On my shelves: The Babees Book

However much that title sounds like a board book introducing infants to bath time, numbers, or some such, The Babees Book in question is a collection of late Medieval and early Renaissance texts on manners, mores, courtesy, and edifying whatnot. I am drawn to courtesy manuals for their peculiar and particular representation of ideals. The tone of such manuals varies widely. Some are stridently (sometimes violently) moralizing, others benevolently instructive. Along the way, readers encounter authors driven by everything from cloying paternalism to disinterested superiority. Shifting through the wheat and the chaff of ideal and reality (I leave it to you to assign wheat and chaff as you see fit) makes for some interesting reading.

Aside from the two major texts of The Babees Book–different versions of The Boke of Nurture–editor Frederick J. Furnivall collects a florilegium of instructive little gems. Need to know how to prepare a serve a fest for a bryde? Look no further. Moreover, not only are the elements of the various courses laid out,you also find a sample welcome with which to greet guests.  Latin grace blessings, how-to’s on carving meat, and gems like William Vaughan’s Fifteen Directions to preserve Health (Directive 3. “Euacuate your selfe.”) and “Extracts about Fish” from The noble lyfe & natures of man.

Herein lies treasure trove of information you did not know that you needed until now. But wait–there’s more. There are footnotes.

Now, if you do not share my gleeful delight in footnotes, stay the course a moment longer. Admittedly there are any number of writers who have no idea how to wield a footnote properly. Yet, no reader can justly hold the footnote responsible for such clumsiness. That would be like holding the form of an essay responsible for an undergraduate’s inability to craft an interesting thesis statement. Like holding the concept of fermentation responsible for the pungent, reeking disaster that was my first attempted at fermented beets. Nevermind that. The joy of footnotes lies in their revelation of writers’ idiosyncrasies. Footnotes are the place for scholarly winks, nudges, jabs, and the buried reference to martinis in an otherwise entirely scholarly work on hagiography.

If you are one of the dubious, or worse yet one of those people who considers the bottom of the page the domain of page numbers alone (like an acquaintance of mine who reads neither prefaces nor footnotes), don’t listen to me.[1]  Listen to Mr. Furnivall, editor of The Babees Book.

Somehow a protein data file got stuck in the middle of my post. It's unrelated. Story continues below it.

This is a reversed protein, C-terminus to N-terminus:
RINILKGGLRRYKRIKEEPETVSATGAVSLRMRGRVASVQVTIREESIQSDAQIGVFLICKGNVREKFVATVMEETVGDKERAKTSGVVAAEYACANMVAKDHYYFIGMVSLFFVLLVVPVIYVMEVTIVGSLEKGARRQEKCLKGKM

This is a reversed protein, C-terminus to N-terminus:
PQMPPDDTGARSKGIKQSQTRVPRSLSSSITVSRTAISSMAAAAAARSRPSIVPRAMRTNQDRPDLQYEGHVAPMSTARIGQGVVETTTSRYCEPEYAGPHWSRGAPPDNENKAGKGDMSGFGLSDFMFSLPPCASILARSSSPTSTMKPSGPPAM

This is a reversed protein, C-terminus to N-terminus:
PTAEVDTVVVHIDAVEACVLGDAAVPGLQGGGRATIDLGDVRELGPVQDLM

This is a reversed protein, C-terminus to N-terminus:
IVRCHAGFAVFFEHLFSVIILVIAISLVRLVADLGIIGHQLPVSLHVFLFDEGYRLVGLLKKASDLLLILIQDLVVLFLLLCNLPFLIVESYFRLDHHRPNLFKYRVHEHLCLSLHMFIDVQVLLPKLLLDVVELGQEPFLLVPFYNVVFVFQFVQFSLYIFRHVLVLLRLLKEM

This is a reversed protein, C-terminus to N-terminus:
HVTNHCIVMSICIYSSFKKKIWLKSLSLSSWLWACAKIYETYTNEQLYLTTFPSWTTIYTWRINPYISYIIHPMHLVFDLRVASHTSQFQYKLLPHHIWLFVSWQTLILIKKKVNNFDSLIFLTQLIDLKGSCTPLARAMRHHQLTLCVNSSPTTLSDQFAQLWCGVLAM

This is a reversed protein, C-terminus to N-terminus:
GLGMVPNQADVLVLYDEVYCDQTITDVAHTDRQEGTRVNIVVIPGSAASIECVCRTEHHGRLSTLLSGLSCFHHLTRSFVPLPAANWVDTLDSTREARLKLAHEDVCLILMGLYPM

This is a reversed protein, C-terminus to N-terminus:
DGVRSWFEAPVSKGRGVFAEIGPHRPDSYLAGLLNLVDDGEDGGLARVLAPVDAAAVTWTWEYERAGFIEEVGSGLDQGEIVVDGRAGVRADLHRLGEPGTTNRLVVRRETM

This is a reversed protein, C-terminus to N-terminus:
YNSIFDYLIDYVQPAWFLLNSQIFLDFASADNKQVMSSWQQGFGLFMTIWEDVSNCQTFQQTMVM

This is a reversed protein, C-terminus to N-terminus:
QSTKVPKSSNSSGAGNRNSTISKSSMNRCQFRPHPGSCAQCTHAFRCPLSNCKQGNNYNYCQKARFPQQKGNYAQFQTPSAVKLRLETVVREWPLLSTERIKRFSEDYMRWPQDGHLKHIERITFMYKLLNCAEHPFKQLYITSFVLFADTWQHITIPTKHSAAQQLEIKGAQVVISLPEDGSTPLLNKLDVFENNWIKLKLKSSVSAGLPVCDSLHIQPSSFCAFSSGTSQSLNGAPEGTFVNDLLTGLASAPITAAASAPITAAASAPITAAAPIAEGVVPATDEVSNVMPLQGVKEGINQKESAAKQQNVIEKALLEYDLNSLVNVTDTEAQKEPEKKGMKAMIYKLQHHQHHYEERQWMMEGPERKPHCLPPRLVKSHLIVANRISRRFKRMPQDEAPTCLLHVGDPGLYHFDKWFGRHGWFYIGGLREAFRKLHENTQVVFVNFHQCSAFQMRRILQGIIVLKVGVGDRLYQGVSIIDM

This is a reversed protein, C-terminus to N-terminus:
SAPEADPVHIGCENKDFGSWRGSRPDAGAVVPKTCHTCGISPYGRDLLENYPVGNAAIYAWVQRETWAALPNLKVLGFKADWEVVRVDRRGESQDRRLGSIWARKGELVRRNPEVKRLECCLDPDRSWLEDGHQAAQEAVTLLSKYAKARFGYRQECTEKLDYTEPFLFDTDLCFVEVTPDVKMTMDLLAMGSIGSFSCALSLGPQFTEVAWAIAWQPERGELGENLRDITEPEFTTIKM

boring prefaces

Furnivall, in4

I don’t know whether I’m more taken by Furnivall’s honesty about the grunt work of such details, or his wagging his finger at lazy readers who don’t sufficietnly appreciate that grunt work. In any case, what coats and trowsers the precise Mr. Furnivall provides.

In discussing the behavior laid down for Henxman as dictated by the booke of urbanitie (who doesn’t want that book?), he adds an explanatory footnote for Henxman:

“Sir H. Nicholas, in his Glossary to his Privy Purse Expenses of Henry VIII…, says, “No word has been more commented upon than ‘Henchmen’ or Henxman.[2] Without entering into the controversy, it may be sufficient to state, that in the reign of Henry the Eighth  it meant the pages of honour.”[3]

If you’re like me, right now you’re thinking, “Wait! What? There’s an etymological controversy and you’re not going to share? SHARE!!!!” Be comforted, dear reader,[4] Mr. Furnivall is not so parsimonious with his information as is the aforementioned Sir Nicholas. The footnote continues with Furnivall’s own summation:

henchman

For those of you worried about the unfortunate thurde son, panic not. A sewer (or seuer/seuere) was the attendant who either performed the job of food taster or who carved for his lord. There was no sewage involved.

Setting aside the delights of henxman with all its variant spellings and the etymological implications thereof (and I do encourage you to check out the entries for hengest-man on the Middle English Compendium), look at Mr. Furnivall’s reference to Mr. Way: “He is a most provokingly careful editor. If ever you hit on a plum in your wanderings through other books you are sure to find it afterwards in one of Mr. Way’s notes when you bethink yourself of turning to the Promptorium.”